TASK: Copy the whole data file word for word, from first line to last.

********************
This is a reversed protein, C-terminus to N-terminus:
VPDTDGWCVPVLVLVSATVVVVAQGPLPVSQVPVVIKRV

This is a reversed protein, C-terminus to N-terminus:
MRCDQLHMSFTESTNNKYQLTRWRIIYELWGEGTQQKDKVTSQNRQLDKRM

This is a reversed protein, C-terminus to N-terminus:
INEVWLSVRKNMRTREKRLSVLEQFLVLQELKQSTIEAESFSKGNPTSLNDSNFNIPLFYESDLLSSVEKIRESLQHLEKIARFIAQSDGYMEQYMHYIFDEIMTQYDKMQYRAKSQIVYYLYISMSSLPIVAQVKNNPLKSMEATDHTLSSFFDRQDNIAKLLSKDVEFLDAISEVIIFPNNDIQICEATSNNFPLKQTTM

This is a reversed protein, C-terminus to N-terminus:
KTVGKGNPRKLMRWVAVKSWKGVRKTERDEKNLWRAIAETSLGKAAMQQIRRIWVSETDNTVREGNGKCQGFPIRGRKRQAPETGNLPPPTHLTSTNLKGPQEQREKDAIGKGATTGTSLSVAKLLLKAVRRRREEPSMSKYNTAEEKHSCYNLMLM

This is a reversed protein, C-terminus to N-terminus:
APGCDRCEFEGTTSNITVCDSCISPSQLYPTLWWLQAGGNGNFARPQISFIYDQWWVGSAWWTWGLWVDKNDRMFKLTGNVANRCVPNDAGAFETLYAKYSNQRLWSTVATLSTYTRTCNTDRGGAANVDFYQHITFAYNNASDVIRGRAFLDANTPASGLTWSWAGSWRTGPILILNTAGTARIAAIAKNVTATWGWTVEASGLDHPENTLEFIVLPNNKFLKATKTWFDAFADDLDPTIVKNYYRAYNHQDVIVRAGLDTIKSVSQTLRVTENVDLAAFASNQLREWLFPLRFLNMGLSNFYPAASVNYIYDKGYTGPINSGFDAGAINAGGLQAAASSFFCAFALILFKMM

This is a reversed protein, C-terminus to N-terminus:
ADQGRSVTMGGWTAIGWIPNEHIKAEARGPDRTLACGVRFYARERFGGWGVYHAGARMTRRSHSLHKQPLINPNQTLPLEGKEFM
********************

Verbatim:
This is a reversed protein, C-terminus to N-terminus:
VPDTDGWCVPVLVLVSATVVVVAQGPLPVSQVPVVIKRV

This is a reversed protein, C-terminus to N-terminus:
MRCDQLHMSFTESTNNKYQLTRWRIIYELWGEGTQQKDKVTSQNRQLDKRM

This is a reversed protein, C-terminus to N-terminus:
INEVWLSVRKNMRTREKRLSVLEQFLVLQELKQSTIEAESFSKGNPTSLNDSNFNIPLFYESDLLSSVEKIRESLQHLEKIARFIAQSDGYMEQYMHYIFDEIMTQYDKMQYRAKSQIVYYLYISMSSLPIVAQVKNNPLKSMEATDHTLSSFFDRQDNIAKLLSKDVEFLDAISEVIIFPNNDIQICEATSNNFPLKQTTM

This is a reversed protein, C-terminus to N-terminus:
KTVGKGNPRKLMRWVAVKSWKGVRKTERDEKNLWRAIAETSLGKAAMQQIRRIWVSETDNTVREGNGKCQGFPIRGRKRQAPETGNLPPPTHLTSTNLKGPQEQREKDAIGKGATTGTSLSVAKLLLKAVRRRREEPSMSKYNTAEEKHSCYNLMLM

This is a reversed protein, C-terminus to N-terminus:
APGCDRCEFEGTTSNITVCDSCISPSQLYPTLWWLQAGGNGNFARPQISFIYDQWWVGSAWWTWGLWVDKNDRMFKLTGNVANRCVPNDAGAFETLYAKYSNQRLWSTVATLSTYTRTCNTDRGGAANVDFYQHITFAYNNASDVIRGRAFLDANTPASGLTWSWAGSWRTGPILILNTAGTARIAAIAKNVTATWGWTVEASGLDHPENTLEFIVLPNNKFLKATKTWFDAFADDLDPTIVKNYYRAYNHQDVIVRAGLDTIKSVSQTLRVTENVDLAAFASNQLREWLFPLRFLNMGLSNFYPAASVNYIYDKGYTGPINSGFDAGAINAGGLQAAASSFFCAFALILFKMM

This is a reversed protein, C-terminus to N-terminus:
ADQGRSVTMGGWTAIGWIPNEHIKAEARGPDRTLACGVRFYARERFGGWGVYHAGARMTRRSHSLHKQPLINPNQTLPLEGKEFM